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Turned all to tears, and Phoebus clouds his rays:
All those he made, would scarce make one to this;
TO THE MEMORIE
OF THE DECEASED AUTHOR MASTER
SHAKESPEARE, at length thy pious fellows give
The world thy Works: thy Works, by which, out-live
Shall loath what's new, think all is prodigy
That is not Shakespeare's; every Line, each Verse
Or till I hear a Scene more nobly take,
Than when thy half-Sword parlying Romans spake.
Be sure, our Shakespeare, thou canst never die,
TO THE MEMORY OF M. W. SHAKESPEARE.
WE wondered (Shakespeare) that thou wents't so soon
Can die, and live, to act a second
THE WORKS OF WILLIAM SHAKESPEARE,
TO THEIR FIRST ORIGINAL.
THE NAMES OF THE PRINCIPAL ACTORS
The Life and Death of King The First Part of King Henry
The Life of King Henry the The Life of King Henry the
The Life and Death of Julius Anthony and Cleopatra.
Cymbeline, King of Britain.
The First Edition. The Tempest first appeared in the Folio of 1623, where it occupies pp. 1-19; no reference has been found to any earlier edition.
The position of the play in the First Folio may perhaps be regarded as evidence of its contemporary popularity; or, it may have been merely due to a happy, if perhaps unconscious, intuition' on the part of the editors
'It is a mimic, magic tempest which we are to see; a tempest raised by Art, to work moral ends with actual men and women, and then to sink into a calm. And in such a storm and calm we have the very idea of a Play or Drama, the fitting specimen and frontispiece of the whole volume of plays before us.' *
With the exception of The Comedy of Errors, The Tempest is the shortest of Shakespeare's plays; certain critics have held that the text was abridged for acting purposes; others refer its brevity to the unusual amount of stage-machinery introduced, or to the necessities of Court representation. The Epilogue to the play, as in the case of 2 Henry IV. and Henry VIII., is evidently by some other hand than Shakespeare's.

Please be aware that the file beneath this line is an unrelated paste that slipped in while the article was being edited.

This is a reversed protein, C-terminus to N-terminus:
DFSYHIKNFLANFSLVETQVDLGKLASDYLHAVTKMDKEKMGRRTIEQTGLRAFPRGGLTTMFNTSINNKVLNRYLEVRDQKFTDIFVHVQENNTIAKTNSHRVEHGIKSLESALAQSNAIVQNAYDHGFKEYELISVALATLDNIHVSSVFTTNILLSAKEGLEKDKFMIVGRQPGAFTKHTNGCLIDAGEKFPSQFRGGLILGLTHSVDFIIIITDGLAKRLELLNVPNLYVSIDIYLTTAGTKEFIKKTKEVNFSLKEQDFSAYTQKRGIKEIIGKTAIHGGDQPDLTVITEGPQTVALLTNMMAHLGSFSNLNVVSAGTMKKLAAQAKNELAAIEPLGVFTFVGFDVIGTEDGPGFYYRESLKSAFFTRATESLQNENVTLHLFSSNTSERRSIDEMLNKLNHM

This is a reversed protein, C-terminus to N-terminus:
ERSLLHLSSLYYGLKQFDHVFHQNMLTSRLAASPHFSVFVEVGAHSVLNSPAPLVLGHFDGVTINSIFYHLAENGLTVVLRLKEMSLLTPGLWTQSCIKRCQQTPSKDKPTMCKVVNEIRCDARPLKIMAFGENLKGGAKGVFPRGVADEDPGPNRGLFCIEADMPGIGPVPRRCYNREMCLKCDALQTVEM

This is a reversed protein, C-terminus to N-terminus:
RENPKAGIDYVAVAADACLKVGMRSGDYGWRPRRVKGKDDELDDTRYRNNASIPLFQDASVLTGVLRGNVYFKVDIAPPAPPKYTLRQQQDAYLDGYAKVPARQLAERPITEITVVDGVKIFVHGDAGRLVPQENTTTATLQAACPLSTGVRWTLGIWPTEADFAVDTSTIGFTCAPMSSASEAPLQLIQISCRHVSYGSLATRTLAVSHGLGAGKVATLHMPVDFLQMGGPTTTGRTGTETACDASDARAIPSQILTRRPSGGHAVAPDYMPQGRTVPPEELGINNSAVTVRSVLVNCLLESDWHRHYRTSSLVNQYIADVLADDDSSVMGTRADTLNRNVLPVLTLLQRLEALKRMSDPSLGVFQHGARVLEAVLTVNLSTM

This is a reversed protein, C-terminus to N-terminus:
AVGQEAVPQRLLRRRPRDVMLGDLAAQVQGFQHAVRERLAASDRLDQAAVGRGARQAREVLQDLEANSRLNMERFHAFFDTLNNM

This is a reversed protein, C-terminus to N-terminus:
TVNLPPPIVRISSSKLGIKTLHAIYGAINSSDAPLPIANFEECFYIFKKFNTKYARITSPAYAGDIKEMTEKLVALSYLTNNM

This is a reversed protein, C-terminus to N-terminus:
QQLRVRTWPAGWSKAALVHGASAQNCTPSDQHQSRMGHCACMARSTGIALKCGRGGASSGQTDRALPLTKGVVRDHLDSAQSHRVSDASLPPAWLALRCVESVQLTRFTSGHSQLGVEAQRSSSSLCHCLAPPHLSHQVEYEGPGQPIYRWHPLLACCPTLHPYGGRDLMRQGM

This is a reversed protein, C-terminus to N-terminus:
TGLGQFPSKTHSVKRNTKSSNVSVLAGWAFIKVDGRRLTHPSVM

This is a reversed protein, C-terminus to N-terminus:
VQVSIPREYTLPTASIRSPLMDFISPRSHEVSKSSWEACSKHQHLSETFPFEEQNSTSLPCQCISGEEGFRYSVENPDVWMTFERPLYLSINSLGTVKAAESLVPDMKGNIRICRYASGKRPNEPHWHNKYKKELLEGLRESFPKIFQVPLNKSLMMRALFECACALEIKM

Some scholars hold the same opinion concerning the Masque in Act IV. Shakespeare may well have introduced it in compliance with the fashion of the time; it is obviously intended to celebrate some contemporary marriage. One must bear in mind the fondness for this species of poetical pageantry during the reign of James I. (cp. Ben Jonson's Masque).
Date of Composition. No positive evidence exists for the Date of Composition of The Tempest; the probabilities are in favour of 1610-12. The superior limit may be fixed at 1603; the speech of Gonzalo, describing his ideal Commonwealth (II. 1. 147, etc.), was certainly derived from a passage in Florio's translation of Montaigne's Essays,' first pub
* Sir E. Strachey, Quarterly Review, July 1890, p. 116.